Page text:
Guest Blogger: Mackenzie, Grade 10
Setting(Time): Current day
Setting (Place): Boston/ Valhalla
What would you rate this book: 4 out of 4 Stars
I rate the book four stars because it had both an interesting plot and entertaining characters, but the ending was predictable
The novelist, Rick Riordan, is best-known for his fictional fantasy literary work- his most recent series, Magnus Chase and the Gods of Asgard: the Sword of the Summer, brings the reader into the world of Norse mythology. Aimed toward young adults, the novel tells the story of a teen growing up on the streets of Boston who discovers his Nordic God heritage. The main character, Magnus Chase, is the son of the God Frey, and uses his quick witted humor and sarcasm to add comedic relief for the reader. At the age of sixteen, Magnus died during a battle with a giant, and became an einherji (a child of a Nordic god whom died for heroic purposes) at Valhalla or the afterlife; he was taken there by another character by the name of Samirah al-Abbas or Sam. She is unrealistic as well because she is the daughter of the God a Loki and she is a Valkyrie. They are joined by two more characters, Blitzen and Hearthstone. The four of them venture through the Nordic world, in attempt to save the world from Ferris Wolf.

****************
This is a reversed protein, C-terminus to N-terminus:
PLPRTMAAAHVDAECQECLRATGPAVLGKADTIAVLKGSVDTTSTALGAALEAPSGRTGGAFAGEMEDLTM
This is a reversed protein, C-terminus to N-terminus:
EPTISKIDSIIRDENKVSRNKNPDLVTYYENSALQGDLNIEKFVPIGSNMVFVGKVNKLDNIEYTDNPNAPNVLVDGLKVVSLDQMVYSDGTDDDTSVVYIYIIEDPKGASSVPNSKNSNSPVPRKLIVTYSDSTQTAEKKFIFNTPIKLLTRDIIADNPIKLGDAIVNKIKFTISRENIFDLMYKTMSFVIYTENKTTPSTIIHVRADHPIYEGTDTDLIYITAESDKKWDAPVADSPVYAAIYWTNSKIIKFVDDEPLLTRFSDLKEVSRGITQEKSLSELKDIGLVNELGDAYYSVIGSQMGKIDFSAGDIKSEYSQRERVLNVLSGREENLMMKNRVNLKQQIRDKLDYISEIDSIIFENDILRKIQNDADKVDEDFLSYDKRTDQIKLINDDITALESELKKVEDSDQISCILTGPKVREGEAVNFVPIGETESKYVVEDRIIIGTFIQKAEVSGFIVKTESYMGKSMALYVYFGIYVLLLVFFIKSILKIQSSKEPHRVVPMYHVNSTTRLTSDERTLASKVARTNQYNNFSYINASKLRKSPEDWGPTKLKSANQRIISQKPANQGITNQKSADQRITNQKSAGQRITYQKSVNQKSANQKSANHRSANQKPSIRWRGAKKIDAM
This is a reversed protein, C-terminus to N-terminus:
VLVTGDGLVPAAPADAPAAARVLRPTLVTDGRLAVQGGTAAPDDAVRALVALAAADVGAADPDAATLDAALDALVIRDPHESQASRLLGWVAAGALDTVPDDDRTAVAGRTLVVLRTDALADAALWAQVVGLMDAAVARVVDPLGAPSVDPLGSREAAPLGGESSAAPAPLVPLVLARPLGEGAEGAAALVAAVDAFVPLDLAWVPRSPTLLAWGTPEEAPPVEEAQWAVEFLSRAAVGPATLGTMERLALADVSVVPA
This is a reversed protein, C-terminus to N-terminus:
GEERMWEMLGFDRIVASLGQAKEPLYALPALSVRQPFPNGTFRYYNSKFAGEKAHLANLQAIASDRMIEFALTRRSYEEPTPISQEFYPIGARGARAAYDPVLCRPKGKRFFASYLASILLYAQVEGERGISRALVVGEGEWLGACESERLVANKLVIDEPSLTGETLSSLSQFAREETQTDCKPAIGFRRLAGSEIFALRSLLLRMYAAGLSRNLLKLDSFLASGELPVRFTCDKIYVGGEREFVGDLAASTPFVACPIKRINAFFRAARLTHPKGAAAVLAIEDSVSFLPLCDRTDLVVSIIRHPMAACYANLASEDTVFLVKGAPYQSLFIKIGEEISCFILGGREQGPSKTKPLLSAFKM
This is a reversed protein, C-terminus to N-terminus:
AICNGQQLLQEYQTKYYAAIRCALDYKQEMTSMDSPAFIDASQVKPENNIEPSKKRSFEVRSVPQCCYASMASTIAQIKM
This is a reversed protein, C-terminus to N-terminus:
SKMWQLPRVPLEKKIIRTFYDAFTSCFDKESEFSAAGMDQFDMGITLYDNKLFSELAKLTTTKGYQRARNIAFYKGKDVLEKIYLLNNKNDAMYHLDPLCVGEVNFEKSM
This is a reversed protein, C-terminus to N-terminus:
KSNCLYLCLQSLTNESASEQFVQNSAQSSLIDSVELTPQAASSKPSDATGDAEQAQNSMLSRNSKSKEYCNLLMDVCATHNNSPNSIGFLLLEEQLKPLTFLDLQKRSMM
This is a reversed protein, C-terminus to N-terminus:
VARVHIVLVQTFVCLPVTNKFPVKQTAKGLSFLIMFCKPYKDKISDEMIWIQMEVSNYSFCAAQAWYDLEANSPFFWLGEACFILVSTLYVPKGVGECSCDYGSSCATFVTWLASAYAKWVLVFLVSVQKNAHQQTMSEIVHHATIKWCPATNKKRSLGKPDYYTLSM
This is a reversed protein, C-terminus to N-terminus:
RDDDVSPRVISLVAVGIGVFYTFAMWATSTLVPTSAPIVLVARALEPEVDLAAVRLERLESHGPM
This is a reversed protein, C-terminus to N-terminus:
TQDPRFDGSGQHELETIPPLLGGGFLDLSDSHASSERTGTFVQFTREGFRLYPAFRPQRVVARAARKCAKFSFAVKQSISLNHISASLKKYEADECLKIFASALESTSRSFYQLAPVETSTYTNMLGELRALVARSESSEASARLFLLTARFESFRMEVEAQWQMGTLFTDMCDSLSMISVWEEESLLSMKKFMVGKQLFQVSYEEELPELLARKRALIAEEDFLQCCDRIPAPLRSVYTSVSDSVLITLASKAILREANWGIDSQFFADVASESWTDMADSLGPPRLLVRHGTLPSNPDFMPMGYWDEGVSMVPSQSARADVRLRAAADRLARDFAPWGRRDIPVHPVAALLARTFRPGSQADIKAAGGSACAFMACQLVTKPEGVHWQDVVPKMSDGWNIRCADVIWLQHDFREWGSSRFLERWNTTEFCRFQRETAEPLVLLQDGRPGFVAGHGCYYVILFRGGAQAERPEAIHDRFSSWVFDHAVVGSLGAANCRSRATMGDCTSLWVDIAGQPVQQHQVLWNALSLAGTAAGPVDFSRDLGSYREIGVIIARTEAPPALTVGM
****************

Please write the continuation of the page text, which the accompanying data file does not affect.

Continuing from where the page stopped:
Magnus Chase and his three comrades are given two choices: let the whole world and Nordic realm be destroyed, or defeat evil giants, monsters, and wolves. As Magnus Chase himself said, “My name is Magnus Chase. I’m sixteen years old. This is the story of how my life went downhill after I got myself killed.” - Rick Riordan uses a comedic hook to describe the thrilling and action filled story of the challenges the newfound hero, Magnus Chase, faces. Will Magnus Chase save the world? Or will it be taken over by evil mythical creatures? Read to find out.
I would highly recommend the book to those who are, one- a teenager, and two- someone who genuinely enjoys mythology. However, those who did not enjoy series such as Percy Jackson should not read any Magnus Chase book- Both novels have similar themes but different mythological gods. Some adults would find a novel such as Magnus Chase interesting, though they would not have the same connection to the characters as a teen would.
Want to make a recommendation?
* Carnegie Library of Pittsburgh's Young Adult Booklists
* New York Times Books Section (links to their Best Seller Lists)
* YALSA Book Awards & Booklists
* YALSA's Teens' Top Ten